This is especially the case when your call to action involves a significant time commitment from the subscriber, such as filling out a lengthy survey, or watching a 45 minute webinar upsell into a $1,000 paid course.
In these cases, your open rates may be highest when your click-through rates are likely to be at their worst - for example, when your subscribers start their workday, check their email, and discover that 10 new items have been added to their to-do list overnight.
Optimize send times based on conversion rate rather than open rate
The answer to this challenge is to track and optimize your email marketing send times based on conversion rate rather than open rate.
After all, the point of a marketing email isn't simply to be opened - it's to make a sale.
Optimizing around open rates is the equivalent of a brick and mortar store optimizing around foot traffic volume rather than generating more sales.
Think about the day and time when subscribers are most likely to be in the right setting to consider your call to action. For example, sending a lengthy UX survey on a lazy Sunday morning may yield the best conversion rate. Meanwhile, sending at 9am on a Monday might produce the optimal conversion rate for a paid industry newsletter subscription.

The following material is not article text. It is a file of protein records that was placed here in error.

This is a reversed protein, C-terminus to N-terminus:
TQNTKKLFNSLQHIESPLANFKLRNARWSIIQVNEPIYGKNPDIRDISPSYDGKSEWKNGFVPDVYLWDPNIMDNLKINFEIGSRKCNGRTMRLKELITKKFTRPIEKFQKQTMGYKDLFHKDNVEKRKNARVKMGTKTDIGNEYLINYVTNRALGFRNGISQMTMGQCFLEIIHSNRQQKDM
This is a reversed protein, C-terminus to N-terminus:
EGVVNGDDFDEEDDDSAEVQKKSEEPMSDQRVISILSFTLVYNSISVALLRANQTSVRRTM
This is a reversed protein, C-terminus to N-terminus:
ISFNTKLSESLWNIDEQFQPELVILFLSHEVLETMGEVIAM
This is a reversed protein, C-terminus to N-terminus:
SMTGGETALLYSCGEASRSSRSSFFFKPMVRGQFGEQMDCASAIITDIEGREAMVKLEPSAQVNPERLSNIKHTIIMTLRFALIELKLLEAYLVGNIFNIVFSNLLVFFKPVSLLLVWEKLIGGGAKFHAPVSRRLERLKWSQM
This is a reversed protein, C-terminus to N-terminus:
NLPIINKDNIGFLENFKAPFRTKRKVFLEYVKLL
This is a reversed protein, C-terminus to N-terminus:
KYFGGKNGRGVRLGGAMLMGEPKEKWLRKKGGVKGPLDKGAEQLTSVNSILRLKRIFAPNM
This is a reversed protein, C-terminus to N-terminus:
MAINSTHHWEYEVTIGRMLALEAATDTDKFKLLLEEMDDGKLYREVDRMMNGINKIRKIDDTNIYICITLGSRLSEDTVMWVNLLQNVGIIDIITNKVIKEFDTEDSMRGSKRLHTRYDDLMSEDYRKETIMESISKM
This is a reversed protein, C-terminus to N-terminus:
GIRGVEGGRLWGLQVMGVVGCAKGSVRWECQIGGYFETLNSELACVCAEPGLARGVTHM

Sending automated emails at the right time
When it comes to automated emails, it’s more important to send them at the right point in the subscriber or customer journey, than to send them at a specific day and time.
For example, have you ever received an automated email at totally the wrong time?
Maybe you’ve received an email from an online store requesting a product review when you haven’t even received the product you ordered in the mail yet.
Or maybe you’ve signed up to an educational email series, and received lessons much faster than you can actually read or watch them, leaving you feeling lost and overwhelmed.
Not only is this likely to be met with a poor conversion rate, it’s also likely to rub your customers the wrong way. It gives the impression that you’re out of touch with the customer.